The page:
If pressed for a definition of the work’s genre, which seems to me somewhat pointless in relation to such an artfully constructed contrivance of meaning in different modes, I would answer the novel comprises literary elements, autofiction and narrative non-fiction. Decima herself is imagined into being, as are two poachers; the pair of Queensland University researchers who travel to Hong Kong to research the use of rhinoceros horn in Traditional Chinese Medicine (TCM); and Ziyanda Nelson, a game warden. 

The novel opens with the narrator (and his guide, Thulani Lani Klaas) visiting Nolala, a sangoma (more correctly, the narrator points out, an igqirha) in Motherwell, the oldest and one of the most impoverished townships in the Eastern Cape. He is seeking to discover the manner of guidance she offers rhinoceros poachers planning to enter the Great Fish River Reserve. The visit is fraught with linguistic and cultural difference, but when Nolala sends him a text message later in the novel, we see that she is torn between offering ritual protection to poachers planning an incursion and discouraging them from their bloody onslaught. Nothing in Decima is Manichean: morality is shown to be an intricately woven fabric of contesting needs and hopes.

We follow the narrator in his journey of research, which slips timeframes. He shares with us the story of the first rhinoceros taken to Europe. Captured in 1515 in the Terai–Duar grasslands at the foot on the Himalayas, she was led to Khambat (Gujarat), traded via Goa to the Portuguese, and sketched by Albrecht Dürer (the sketch appears on the cover of Decima). The rhinoceros was intended as a gift to Pope Leo X, but the ship in which she was being taken to the Vatican capsized off Cabo de Sāo Vicente, and she drowned. Venter’s description of the dying animal is hauntingly poignant.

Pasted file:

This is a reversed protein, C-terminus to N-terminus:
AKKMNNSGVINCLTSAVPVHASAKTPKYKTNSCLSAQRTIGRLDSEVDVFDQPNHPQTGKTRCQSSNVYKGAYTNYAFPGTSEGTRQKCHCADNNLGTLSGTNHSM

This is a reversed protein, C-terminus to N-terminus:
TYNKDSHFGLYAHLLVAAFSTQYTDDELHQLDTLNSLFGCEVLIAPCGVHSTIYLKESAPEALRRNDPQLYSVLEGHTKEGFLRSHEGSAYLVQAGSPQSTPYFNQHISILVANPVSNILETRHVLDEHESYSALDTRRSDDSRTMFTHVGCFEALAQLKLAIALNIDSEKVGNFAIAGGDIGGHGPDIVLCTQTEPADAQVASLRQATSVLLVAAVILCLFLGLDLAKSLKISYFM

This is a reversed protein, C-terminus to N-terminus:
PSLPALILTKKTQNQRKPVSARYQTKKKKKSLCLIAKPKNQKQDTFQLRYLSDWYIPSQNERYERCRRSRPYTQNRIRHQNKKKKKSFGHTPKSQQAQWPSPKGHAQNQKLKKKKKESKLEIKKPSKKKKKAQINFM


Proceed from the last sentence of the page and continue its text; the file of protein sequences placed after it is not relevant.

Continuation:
We accompany the narrator on a visit to Koninklijk Museum in Brussels, in which are still housed remnants of the elephant genocide in the Congo Free State, when it was ruled by King Leopold II (it is estimated that around 190,400 elephants were slaughtered by ivory trading companies). It is noted that the king also sanctioned the mutilation of co-opted workers in the rubber plantations if they did not reach their daily quota. Later, the narrator describes the African hunting trips by John Alexander Hunter (in Kenya between 1944–1947), whose inventory casually lists the killing of 996 rhinoceros, and the bloody swathe cut through East Africa by Franklin D Roosevelt and his son, Kermit. The narrator sums up the president’s expeditions: ‘Mister Roosevelt. Dead now, dead then.’